If we want to optimize the build time. We need to know how much time the very instructions take. This is an example.
# Copy from: https://stackoverflow.com/a/52191994
If you want to make calculate, change
$(date +%s) will help a lot.
- In most cases, simply comparing the instruction in the Dockerfile with one of the child images is sufficient. However, certain instructions require more examination and explanation.
- For the ADD and COPY instructions, the contents of the file(s) in the image are examined and a checksum is calculated for each file. The last-modified and last-accessed times of the file(s) are not considered in these checksums.
Here are two Dockerfiles.
# do something ...
COPY requirements.txt requirements.txt
As we know, we rarely change
requirements.txt, and it may cost a lot of times during the build.
It’s proper to make it as a cached layer.
package.json(in NodeJS) and
go.mod(in Golang) should be copied before the real code is done.
These rules are not mentioned in the offical document. But it help a lot to solve the problem.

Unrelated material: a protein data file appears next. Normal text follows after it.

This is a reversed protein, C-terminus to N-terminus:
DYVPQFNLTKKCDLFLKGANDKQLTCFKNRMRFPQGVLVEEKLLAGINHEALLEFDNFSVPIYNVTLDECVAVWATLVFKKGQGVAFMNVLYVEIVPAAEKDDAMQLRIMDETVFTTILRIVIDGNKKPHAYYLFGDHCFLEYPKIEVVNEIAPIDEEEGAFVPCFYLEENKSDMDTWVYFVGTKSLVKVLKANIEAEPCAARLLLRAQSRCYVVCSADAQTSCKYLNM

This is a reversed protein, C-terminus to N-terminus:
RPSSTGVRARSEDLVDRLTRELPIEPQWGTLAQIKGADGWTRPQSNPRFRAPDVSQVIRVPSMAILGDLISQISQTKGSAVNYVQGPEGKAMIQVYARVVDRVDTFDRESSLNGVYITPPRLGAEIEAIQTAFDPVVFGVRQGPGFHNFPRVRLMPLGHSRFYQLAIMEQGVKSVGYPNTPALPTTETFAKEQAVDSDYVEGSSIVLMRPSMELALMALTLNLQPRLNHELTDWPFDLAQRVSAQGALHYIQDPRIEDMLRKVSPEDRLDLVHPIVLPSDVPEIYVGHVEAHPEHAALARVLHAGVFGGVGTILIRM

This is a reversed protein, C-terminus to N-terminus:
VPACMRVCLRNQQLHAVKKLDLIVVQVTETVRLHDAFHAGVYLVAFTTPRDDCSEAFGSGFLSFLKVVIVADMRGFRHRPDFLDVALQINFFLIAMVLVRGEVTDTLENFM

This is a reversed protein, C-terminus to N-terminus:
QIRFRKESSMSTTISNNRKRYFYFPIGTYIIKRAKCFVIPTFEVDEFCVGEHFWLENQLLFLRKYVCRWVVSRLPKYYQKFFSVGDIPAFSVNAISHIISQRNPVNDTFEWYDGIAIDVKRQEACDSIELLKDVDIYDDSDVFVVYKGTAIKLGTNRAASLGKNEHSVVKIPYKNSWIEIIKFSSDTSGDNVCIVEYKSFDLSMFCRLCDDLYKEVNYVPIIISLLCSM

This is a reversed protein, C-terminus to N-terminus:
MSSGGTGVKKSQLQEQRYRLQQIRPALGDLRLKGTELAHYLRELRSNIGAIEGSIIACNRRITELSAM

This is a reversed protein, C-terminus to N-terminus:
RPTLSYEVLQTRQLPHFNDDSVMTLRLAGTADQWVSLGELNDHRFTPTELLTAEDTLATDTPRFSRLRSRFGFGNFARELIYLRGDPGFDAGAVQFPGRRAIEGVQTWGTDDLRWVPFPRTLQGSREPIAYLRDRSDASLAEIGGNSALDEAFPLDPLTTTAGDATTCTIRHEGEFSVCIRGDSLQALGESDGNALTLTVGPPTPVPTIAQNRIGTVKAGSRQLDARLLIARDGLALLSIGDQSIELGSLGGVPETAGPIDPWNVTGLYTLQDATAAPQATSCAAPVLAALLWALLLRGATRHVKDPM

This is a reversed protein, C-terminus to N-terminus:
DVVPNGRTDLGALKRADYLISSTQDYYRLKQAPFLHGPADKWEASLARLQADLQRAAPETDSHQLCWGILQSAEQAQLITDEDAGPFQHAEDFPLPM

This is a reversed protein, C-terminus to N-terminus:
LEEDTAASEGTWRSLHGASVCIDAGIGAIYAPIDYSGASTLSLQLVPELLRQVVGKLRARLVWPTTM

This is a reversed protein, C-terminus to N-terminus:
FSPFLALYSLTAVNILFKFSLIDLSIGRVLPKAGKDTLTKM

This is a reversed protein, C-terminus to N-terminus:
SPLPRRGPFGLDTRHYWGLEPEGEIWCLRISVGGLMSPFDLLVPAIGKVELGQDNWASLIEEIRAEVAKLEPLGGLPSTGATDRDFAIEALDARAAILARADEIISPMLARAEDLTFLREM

Some developers use
git clone in their
Dockerfile. It should not blame unless you ignore the git tag. Let me give you an example:
RUN git clone https://github.com/tornadoweb/tornado.git
It’s just work when you write the Dockerfile, btt what’s wrong with this instruction?
This instruction doesn’t specify the tornado version. It means once you change the build machine, Docker will always use the lateast tornado commit, it’s a disaster for the prodction environment.
Here is the right instruction. And you should also use version tag or something when you want to use
curl in the Dockerfile.
RUN git clone -b 'v6.0.3' https://github.com/tornadoweb/tornado.git
multi-stage builds makes the docker to be suitable for
Compiled languages, such as
Please refer to Use multi-stage builds🔗,
Because an image is built during the final stage of the build process, you can minimize image layers by leveraging build cache.
- Different languages have their own building strategies to minimize the images.
- A good Dockerfile will ensure we get the almost same images even if we change the build machine.